Cast: Jake Gyllenhaal, Forest Whitaker, Rachel McAdams, Oona Laurence, Curtis “50 Cent” Jackson, Naomie Harris, Miguel Gomez
Director: Antoine Fuqua
Visceral and inspirational, this sports movie from director Antoine (“Training Day”) Fuqua revolves around the aptly named Billy (Jake Gyllenhaal) Hope who (like many boxers in real life) rose from obscurity and poverty to the heights of pugilist stardom, only to lose it all. And make a comeback. Billy’s life spirals out of control after his beautiful wife, Maureen (Rachel McAdams) is shot dead at a gala reception, and his only daughter, Leila is taken into child protective services after he goes bankrupt, and loses his grand home and sinks into self-destructive behaviour. Down but not out, Billy seeks the help of gym owner and trainer Titus “Tick” (Forest Whitaker,Wills, for employment and training for the biggest match of his career: a fight, orchestrated by his former manager and promoter, Jordan (Curtis “50 Cent” Jackson) Mains, against the reigning light heavyweight champion, Miguel Escobar, who was involved in the ugly altercation that resulted in Maureen’s untimely death.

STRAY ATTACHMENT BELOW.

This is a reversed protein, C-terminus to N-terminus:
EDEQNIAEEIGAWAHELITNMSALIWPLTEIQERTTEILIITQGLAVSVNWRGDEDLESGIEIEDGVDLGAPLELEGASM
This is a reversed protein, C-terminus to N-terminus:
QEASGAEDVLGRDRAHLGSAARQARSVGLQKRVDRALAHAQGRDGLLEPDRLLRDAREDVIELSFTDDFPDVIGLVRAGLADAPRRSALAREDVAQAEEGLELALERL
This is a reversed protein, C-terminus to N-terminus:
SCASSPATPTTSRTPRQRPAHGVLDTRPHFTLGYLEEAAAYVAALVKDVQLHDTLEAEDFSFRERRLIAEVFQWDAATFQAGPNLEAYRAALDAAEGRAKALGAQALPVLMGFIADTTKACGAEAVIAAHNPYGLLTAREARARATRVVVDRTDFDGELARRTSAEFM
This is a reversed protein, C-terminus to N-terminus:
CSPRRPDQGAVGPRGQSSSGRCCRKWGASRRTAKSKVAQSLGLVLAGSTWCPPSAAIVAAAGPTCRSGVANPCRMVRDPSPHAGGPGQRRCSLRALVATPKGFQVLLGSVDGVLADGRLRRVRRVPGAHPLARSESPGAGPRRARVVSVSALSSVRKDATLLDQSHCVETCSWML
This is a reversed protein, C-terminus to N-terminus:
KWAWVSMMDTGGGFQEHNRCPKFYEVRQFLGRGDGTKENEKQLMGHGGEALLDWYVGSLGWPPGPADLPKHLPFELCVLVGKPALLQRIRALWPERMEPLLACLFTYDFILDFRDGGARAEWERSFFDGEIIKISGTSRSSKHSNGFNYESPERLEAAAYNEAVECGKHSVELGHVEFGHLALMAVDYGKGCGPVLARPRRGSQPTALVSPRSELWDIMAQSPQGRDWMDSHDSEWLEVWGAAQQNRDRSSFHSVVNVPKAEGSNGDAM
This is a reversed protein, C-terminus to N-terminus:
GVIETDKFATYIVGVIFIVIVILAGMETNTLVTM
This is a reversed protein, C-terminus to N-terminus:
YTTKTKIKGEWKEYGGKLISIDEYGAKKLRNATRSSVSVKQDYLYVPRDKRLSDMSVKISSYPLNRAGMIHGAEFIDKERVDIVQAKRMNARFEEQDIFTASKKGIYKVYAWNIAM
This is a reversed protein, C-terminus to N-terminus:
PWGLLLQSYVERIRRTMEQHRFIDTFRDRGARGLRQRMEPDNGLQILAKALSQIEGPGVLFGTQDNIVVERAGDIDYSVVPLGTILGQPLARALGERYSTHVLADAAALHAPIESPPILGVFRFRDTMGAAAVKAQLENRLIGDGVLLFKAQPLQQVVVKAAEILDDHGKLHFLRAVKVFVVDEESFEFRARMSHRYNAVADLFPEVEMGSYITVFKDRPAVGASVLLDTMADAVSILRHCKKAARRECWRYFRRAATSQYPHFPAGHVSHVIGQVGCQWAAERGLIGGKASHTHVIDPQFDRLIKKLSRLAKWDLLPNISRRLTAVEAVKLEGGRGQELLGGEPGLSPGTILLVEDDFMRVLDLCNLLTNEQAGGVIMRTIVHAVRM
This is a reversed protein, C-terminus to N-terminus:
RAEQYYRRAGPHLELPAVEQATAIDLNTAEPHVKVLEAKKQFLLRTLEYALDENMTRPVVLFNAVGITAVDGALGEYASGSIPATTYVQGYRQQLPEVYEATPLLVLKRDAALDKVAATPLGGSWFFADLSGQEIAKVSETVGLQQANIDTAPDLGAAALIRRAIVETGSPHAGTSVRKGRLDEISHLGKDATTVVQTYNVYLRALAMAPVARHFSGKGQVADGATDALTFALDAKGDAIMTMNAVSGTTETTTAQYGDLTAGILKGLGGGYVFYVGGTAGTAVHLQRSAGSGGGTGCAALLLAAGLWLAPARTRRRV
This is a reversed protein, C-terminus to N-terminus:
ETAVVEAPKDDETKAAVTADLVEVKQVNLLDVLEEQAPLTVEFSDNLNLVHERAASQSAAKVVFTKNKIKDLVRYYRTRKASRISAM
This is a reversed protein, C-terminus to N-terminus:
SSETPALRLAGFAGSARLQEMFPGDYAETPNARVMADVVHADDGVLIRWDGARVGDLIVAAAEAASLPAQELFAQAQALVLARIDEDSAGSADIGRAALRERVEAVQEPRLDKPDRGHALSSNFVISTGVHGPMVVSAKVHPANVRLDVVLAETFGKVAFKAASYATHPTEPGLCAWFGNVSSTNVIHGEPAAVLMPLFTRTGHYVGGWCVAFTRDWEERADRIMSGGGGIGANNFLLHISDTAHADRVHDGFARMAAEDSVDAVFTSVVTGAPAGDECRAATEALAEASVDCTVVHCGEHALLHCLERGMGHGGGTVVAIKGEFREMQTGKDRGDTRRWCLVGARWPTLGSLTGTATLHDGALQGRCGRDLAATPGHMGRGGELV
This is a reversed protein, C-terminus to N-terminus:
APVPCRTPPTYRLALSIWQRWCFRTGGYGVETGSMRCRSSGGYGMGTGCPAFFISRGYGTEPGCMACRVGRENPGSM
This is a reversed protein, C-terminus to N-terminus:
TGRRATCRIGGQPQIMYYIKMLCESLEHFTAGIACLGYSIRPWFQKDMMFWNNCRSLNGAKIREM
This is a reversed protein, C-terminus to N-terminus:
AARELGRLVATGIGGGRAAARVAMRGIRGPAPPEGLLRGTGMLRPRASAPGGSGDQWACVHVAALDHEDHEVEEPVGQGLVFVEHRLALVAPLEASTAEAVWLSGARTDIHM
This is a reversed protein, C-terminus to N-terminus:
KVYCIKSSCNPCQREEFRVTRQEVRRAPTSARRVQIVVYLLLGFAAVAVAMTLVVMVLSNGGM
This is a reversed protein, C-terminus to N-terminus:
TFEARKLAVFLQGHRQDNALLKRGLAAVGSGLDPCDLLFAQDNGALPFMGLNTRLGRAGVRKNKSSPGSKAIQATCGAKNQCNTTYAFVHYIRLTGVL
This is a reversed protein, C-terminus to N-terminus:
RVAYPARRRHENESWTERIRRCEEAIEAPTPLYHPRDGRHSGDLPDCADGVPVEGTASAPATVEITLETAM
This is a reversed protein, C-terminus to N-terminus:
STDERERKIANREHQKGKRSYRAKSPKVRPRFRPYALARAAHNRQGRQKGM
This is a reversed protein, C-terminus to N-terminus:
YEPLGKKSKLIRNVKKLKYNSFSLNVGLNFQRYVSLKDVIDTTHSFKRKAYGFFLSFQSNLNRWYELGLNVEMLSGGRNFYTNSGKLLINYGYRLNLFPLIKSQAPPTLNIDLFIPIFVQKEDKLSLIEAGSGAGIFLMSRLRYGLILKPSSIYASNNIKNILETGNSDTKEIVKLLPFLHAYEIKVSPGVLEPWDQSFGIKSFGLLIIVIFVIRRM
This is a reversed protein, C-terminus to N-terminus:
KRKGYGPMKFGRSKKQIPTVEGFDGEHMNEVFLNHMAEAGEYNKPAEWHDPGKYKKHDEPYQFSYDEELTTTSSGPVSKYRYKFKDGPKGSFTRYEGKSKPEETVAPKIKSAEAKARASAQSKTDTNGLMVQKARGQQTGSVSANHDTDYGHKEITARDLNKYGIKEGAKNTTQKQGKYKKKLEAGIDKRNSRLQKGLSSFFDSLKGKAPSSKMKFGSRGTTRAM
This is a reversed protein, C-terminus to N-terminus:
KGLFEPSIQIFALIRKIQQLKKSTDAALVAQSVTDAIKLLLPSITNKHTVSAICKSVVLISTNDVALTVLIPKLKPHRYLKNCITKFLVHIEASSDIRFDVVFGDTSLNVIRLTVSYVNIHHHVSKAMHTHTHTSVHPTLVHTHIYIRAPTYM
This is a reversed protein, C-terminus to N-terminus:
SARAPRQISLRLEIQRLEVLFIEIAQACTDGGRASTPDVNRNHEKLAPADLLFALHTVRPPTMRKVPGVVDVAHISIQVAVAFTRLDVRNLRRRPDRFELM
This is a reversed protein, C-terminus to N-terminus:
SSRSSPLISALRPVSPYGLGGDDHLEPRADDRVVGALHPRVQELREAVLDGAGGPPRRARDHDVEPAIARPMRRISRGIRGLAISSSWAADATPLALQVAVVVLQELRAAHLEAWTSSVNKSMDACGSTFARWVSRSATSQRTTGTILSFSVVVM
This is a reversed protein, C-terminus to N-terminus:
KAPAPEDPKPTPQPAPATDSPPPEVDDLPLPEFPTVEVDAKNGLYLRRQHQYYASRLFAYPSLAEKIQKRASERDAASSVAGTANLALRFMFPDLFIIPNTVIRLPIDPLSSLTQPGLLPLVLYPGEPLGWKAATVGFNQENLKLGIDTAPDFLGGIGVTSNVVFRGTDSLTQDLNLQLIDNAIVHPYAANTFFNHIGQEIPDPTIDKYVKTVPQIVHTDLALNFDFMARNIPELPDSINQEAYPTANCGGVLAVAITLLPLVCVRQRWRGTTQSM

Southpaw does for Gyllenhaal what Prince of Persia did not. Simply put, he is amazing as Billy. Not only does he act well, he looks the part to a tee. The supporting cast is more than adequate. But best of all is the message that boxing involves brains. Mohammed ( the former Cassius Clay ) Ali had proved that.